Jeff co-founded the Weather Underground in 1995 while working on his Ph.D. He flew with the NOAA Hurricane Hunters from 1986-1990.
By: Dr. Jeff Masters , 2:28 PM GMT on March 04, 2008
Two tornadoes touched down in Mississippi yesterday, and the record early season onslaught of tornadoes in the U.S. is expected to continue today. An unconfirmed tornado hit Camp Shelby, a Joint Forces Training Center 75 miles northwest of Mobil, Alabama at 11:25 pm CST Monday, injuring 14 National Guardsmen. A second tornado briefly touched down near Cary, Mississippi, and golf ball sized hail and damaging thunderstorm winds were plentiful across Mississippi, Louisiana, and Arkansas yesterday.
Another volley of tornadoes is possible over the eastern portion of North Carolina, South Carolina, and Virginia this afternoon. The Storm Prediction Center has placed this region under its "Moderate Risk" target today--one level below the maximum "High Risk" threat level. A powerful low pressure system will pass north of these states, dragging a strong cold front through. Strong EF2 and EF3 tornadoes are possible along this front, and the action may move into Maryland and Delaware late tonight. Tornado watches have already been posted for portions of Georgia, Florida, Alabama, and Tennessee this morning. The tornado page is a good place to track the tornadoes as they occur today, along with our severe weather page.
2008 sets early tornado season records
The year 2008 smashed the record for most January and February tornadoes, with 368. The previous record was set in 1999, with 235 January/February tornadoes. Reliable records extend back to 1950. The 232 tornadoes reported in February of 2008 was a record for the month of February. Second place goes to 1971, with a relatively paltry 83 tornadoes. Each of the past three years has seen an unusually early start to tornado season (Figure 1). One would expect to see a shift in tornado activity earlier in the year in a warming climate, along with an earlier than usual drop off in activity in late spring. We can see that in both 2005 and 2006 that tornado activity dropped off much earlier than usual, and it will be interesting to see if 2008 follows a similar pattern. Note that there is a very high natural variability in tornado numbers, and the record for fewest ever January and February tornadoes was set just five years ago in 2002, when only four twisters occurred. It will be at least ten more years before we can say with any confidence that a warming climate is leading to an earlier peak in tornado season.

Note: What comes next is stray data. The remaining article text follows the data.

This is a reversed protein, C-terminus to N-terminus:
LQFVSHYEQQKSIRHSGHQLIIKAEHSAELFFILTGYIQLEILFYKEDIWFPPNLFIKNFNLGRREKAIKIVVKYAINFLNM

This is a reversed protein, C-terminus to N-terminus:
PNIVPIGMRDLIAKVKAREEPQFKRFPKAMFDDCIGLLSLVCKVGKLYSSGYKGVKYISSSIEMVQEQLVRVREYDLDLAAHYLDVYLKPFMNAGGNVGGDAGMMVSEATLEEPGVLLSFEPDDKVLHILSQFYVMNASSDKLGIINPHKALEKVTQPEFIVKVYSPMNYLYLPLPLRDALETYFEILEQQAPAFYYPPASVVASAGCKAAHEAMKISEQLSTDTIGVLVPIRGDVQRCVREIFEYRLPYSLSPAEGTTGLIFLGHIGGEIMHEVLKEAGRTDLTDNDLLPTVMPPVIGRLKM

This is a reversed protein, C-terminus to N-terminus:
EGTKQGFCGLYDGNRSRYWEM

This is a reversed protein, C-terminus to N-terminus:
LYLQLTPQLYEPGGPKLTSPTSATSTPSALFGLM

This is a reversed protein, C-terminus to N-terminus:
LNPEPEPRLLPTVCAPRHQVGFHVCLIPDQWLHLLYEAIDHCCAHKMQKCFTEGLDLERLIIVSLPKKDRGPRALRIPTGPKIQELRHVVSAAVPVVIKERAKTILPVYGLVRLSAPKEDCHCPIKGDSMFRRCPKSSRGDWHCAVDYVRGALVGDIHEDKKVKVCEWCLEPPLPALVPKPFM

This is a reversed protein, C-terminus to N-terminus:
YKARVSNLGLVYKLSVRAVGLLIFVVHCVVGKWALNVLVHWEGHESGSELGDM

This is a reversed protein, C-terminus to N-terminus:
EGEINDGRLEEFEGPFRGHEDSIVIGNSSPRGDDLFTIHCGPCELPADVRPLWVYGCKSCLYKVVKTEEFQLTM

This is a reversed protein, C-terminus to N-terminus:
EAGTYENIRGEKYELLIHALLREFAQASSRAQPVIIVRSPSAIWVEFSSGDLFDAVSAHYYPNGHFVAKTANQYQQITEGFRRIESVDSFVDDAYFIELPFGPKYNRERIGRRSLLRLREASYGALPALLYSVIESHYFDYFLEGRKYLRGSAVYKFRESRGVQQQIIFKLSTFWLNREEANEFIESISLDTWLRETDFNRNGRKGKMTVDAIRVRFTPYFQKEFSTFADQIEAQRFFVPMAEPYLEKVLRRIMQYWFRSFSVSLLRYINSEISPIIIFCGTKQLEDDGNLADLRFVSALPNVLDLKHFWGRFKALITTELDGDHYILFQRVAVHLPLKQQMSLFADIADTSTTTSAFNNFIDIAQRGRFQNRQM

La Niña to blame?
There does seem to be a tendency for more early season tornadoes during La Niña years--four of the five years that had January/February tornado counts above 75 were all La Niña years (1971, 1975, 1999, and 2008). The only exception was 1998, which was an El Niño year, and had 118 January/February tornadoes. However, connection between La Niña and enhanced tornado activity is a controversial area of active research, and we don't know enough about the matter to blame this season's early tornado activity on La Niña.
Figure 1. Tornado reports so far this year have totaled 368 for the months of January and February, by far the greatest number of tornadoes observed so early in the year. Image credit: NOAA Storm Prediction Center.
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